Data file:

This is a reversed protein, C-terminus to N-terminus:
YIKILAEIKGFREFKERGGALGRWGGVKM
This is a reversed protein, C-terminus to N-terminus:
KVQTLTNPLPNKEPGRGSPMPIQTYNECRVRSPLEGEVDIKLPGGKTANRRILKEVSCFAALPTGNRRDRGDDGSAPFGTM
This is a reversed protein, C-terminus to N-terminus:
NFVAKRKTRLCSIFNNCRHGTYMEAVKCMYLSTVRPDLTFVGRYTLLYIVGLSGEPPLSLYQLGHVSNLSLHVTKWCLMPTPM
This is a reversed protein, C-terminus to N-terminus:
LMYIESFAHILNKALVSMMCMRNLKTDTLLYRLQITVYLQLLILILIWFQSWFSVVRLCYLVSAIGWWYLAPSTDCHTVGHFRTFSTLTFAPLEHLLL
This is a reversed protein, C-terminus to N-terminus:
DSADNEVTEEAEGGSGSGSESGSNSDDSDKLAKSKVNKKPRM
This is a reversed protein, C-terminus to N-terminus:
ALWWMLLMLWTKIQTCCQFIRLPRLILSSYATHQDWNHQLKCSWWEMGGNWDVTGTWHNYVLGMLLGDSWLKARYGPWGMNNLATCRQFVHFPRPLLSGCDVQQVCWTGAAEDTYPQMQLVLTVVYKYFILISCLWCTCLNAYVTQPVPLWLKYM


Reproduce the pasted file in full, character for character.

This is a reversed protein, C-terminus to N-terminus:
YIKILAEIKGFREFKERGGALGRWGGVKM
This is a reversed protein, C-terminus to N-terminus:
KVQTLTNPLPNKEPGRGSPMPIQTYNECRVRSPLEGEVDIKLPGGKTANRRILKEVSCFAALPTGNRRDRGDDGSAPFGTM
This is a reversed protein, C-terminus to N-terminus:
NFVAKRKTRLCSIFNNCRHGTYMEAVKCMYLSTVRPDLTFVGRYTLLYIVGLSGEPPLSLYQLGHVSNLSLHVTKWCLMPTPM
This is a reversed protein, C-terminus to N-terminus:
LMYIESFAHILNKALVSMMCMRNLKTDTLLYRLQITVYLQLLILILIWFQSWFSVVRLCYLVSAIGWWYLAPSTDCHTVGHFRTFSTLTFAPLEHLLL
This is a reversed protein, C-terminus to N-terminus:
DSADNEVTEEAEGGSGSGSESGSNSDDSDKLAKSKVNKKPRM
This is a reversed protein, C-terminus to N-terminus:
ALWWMLLMLWTKIQTCCQFIRLPRLILSSYATHQDWNHQLKCSWWEMGGNWDVTGTWHNYVLGMLLGDSWLKARYGPWGMNNLATCRQFVHFPRPLLSGCDVQQVCWTGAAEDTYPQMQLVLTVVYKYFILISCLWCTCLNAYVTQPVPLWLKYM